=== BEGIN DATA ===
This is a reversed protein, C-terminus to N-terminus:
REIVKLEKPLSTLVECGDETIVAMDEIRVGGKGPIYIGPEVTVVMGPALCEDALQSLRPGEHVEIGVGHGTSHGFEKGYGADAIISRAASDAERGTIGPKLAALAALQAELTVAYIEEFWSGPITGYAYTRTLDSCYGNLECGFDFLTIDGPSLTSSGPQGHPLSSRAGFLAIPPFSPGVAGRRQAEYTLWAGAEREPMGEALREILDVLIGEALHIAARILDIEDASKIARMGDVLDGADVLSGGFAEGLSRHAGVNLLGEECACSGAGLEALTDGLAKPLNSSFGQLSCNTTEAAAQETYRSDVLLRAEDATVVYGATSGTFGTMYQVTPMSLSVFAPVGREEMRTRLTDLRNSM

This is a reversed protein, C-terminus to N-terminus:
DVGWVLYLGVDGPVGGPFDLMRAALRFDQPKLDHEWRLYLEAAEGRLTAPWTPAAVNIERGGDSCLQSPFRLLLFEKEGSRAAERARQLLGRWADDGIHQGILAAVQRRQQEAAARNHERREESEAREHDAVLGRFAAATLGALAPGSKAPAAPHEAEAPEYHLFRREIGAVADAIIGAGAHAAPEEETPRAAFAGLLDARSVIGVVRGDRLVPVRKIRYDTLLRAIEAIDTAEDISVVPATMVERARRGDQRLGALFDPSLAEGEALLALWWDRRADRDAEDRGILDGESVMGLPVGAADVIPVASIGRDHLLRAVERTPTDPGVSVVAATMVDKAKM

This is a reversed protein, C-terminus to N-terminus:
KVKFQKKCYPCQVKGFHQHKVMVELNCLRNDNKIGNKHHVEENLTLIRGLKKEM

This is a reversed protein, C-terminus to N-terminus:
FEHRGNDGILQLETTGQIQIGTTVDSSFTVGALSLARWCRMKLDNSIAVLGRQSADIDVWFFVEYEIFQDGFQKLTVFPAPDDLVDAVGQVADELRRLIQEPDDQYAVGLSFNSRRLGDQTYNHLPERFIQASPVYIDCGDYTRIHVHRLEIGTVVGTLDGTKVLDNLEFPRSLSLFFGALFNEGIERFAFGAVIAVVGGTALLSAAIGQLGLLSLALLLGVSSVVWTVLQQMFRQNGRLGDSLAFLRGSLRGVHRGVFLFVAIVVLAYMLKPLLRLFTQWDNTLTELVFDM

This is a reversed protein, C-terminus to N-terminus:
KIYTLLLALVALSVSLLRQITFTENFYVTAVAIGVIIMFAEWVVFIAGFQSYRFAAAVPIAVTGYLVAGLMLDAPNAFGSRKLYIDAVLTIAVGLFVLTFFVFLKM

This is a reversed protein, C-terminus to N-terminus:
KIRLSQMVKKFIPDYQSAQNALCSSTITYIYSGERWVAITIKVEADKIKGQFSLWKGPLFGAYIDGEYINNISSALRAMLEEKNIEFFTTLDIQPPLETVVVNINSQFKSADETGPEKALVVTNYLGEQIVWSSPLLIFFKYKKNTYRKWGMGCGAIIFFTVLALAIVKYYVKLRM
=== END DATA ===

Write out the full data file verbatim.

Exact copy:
This is a reversed protein, C-terminus to N-terminus:
REIVKLEKPLSTLVECGDETIVAMDEIRVGGKGPIYIGPEVTVVMGPALCEDALQSLRPGEHVEIGVGHGTSHGFEKGYGADAIISRAASDAERGTIGPKLAALAALQAELTVAYIEEFWSGPITGYAYTRTLDSCYGNLECGFDFLTIDGPSLTSSGPQGHPLSSRAGFLAIPPFSPGVAGRRQAEYTLWAGAEREPMGEALREILDVLIGEALHIAARILDIEDASKIARMGDVLDGADVLSGGFAEGLSRHAGVNLLGEECACSGAGLEALTDGLAKPLNSSFGQLSCNTTEAAAQETYRSDVLLRAEDATVVYGATSGTFGTMYQVTPMSLSVFAPVGREEMRTRLTDLRNSM

This is a reversed protein, C-terminus to N-terminus:
DVGWVLYLGVDGPVGGPFDLMRAALRFDQPKLDHEWRLYLEAAEGRLTAPWTPAAVNIERGGDSCLQSPFRLLLFEKEGSRAAERARQLLGRWADDGIHQGILAAVQRRQQEAAARNHERREESEAREHDAVLGRFAAATLGALAPGSKAPAAPHEAEAPEYHLFRREIGAVADAIIGAGAHAAPEEETPRAAFAGLLDARSVIGVVRGDRLVPVRKIRYDTLLRAIEAIDTAEDISVVPATMVERARRGDQRLGALFDPSLAEGEALLALWWDRRADRDAEDRGILDGESVMGLPVGAADVIPVASIGRDHLLRAVERTPTDPGVSVVAATMVDKAKM

This is a reversed protein, C-terminus to N-terminus:
KVKFQKKCYPCQVKGFHQHKVMVELNCLRNDNKIGNKHHVEENLTLIRGLKKEM

This is a reversed protein, C-terminus to N-terminus:
FEHRGNDGILQLETTGQIQIGTTVDSSFTVGALSLARWCRMKLDNSIAVLGRQSADIDVWFFVEYEIFQDGFQKLTVFPAPDDLVDAVGQVADELRRLIQEPDDQYAVGLSFNSRRLGDQTYNHLPERFIQASPVYIDCGDYTRIHVHRLEIGTVVGTLDGTKVLDNLEFPRSLSLFFGALFNEGIERFAFGAVIAVVGGTALLSAAIGQLGLLSLALLLGVSSVVWTVLQQMFRQNGRLGDSLAFLRGSLRGVHRGVFLFVAIVVLAYMLKPLLRLFTQWDNTLTELVFDM

This is a reversed protein, C-terminus to N-terminus:
KIYTLLLALVALSVSLLRQITFTENFYVTAVAIGVIIMFAEWVVFIAGFQSYRFAAAVPIAVTGYLVAGLMLDAPNAFGSRKLYIDAVLTIAVGLFVLTFFVFLKM

This is a reversed protein, C-terminus to N-terminus:
KIRLSQMVKKFIPDYQSAQNALCSSTITYIYSGERWVAITIKVEADKIKGQFSLWKGPLFGAYIDGEYINNISSALRAMLEEKNIEFFTTLDIQPPLETVVVNINSQFKSADETGPEKALVVTNYLGEQIVWSSPLLIFFKYKKNTYRKWGMGCGAIIFFTVLALAIVKYYVKLRM